Data on migration at the level of municipalities made it possible to study the special role of the suburbs of large cities (regional capitals)—areas with the most intensive migration growth (Breslavskii, 2014; Mkrtchyan, 2019). Data on intraregional migration (in the form of matrices) are used to identify the flow of population from regional capitals to suburbs, the formation of gravity zones not only for regional capitals, but also for other large cities (Karachurina and Mkrtchyan, 2021a).

The role of migration in large cities and their suburbs was also studied using data on housing sales (based on information from Rosreestr and developers, which contains permanent registration addresses of buyers who made 37 800 transactions in the primary housing market in the Moscow metropolitan region in 2012–2014). Using the example of Moscow and Moscow oblast (Kurichev and Kuricheva, 2018), a model was proposed that links the demand for housing with the migration inflow into the Moscow urban agglomeration, which intensifies agglomeration effects (Kurichev, 2017). The data make it possible to identify the origin regions of home buyers (Muscovites and residents of other regions, including those differentiated by cities of different sizes); this gives an idea of their ratio in the core of the agglomeration and its outer zone. Such studies significantly complement the understanding of long-term migration flows in the largest Russian urban agglomeration and the factors influencing them.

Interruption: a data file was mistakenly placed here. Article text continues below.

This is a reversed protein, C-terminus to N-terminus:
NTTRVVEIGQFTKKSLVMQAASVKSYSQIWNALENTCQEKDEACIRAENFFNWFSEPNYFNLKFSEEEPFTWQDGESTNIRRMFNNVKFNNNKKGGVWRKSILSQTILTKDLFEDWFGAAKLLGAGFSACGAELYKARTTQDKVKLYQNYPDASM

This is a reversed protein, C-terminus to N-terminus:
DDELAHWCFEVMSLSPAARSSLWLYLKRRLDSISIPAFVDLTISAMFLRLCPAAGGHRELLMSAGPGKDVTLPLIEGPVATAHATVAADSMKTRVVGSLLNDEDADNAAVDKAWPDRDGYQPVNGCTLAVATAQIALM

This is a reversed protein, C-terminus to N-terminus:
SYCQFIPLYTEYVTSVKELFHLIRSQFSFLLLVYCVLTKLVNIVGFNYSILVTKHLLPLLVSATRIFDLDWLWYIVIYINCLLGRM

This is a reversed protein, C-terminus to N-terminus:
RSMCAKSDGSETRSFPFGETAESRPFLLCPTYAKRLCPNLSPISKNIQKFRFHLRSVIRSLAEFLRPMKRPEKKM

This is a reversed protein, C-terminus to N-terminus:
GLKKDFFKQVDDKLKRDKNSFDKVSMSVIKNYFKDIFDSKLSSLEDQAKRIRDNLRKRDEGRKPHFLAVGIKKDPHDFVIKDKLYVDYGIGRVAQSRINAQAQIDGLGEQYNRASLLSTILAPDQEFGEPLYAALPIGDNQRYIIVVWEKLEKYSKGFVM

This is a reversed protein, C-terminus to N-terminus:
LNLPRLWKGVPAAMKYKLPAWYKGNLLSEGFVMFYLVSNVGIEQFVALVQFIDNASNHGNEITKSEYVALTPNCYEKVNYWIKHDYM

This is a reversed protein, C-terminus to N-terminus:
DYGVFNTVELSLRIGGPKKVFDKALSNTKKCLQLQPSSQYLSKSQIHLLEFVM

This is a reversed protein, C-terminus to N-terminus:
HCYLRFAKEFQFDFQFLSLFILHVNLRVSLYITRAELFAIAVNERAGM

Materials from social networks have begun to be used to study migration. With the help of VKontakte data, educational migration and youth migration were studied (described in detail in (Zamyatina and Yashunskii, 2018)). For example, taking into account all the methodological limitations, analyzing the information contained in them made it possible, with a case study of Tomsk State University (Zamyatina, 2012), to identify not only the “collection zones” of applicants—this can be done with properly organized and, importantly, university statistics accessible to analysts, but also “sales zones,” about which university statistics know nothing (special monitoring organized by the Ministry of Education does little to help).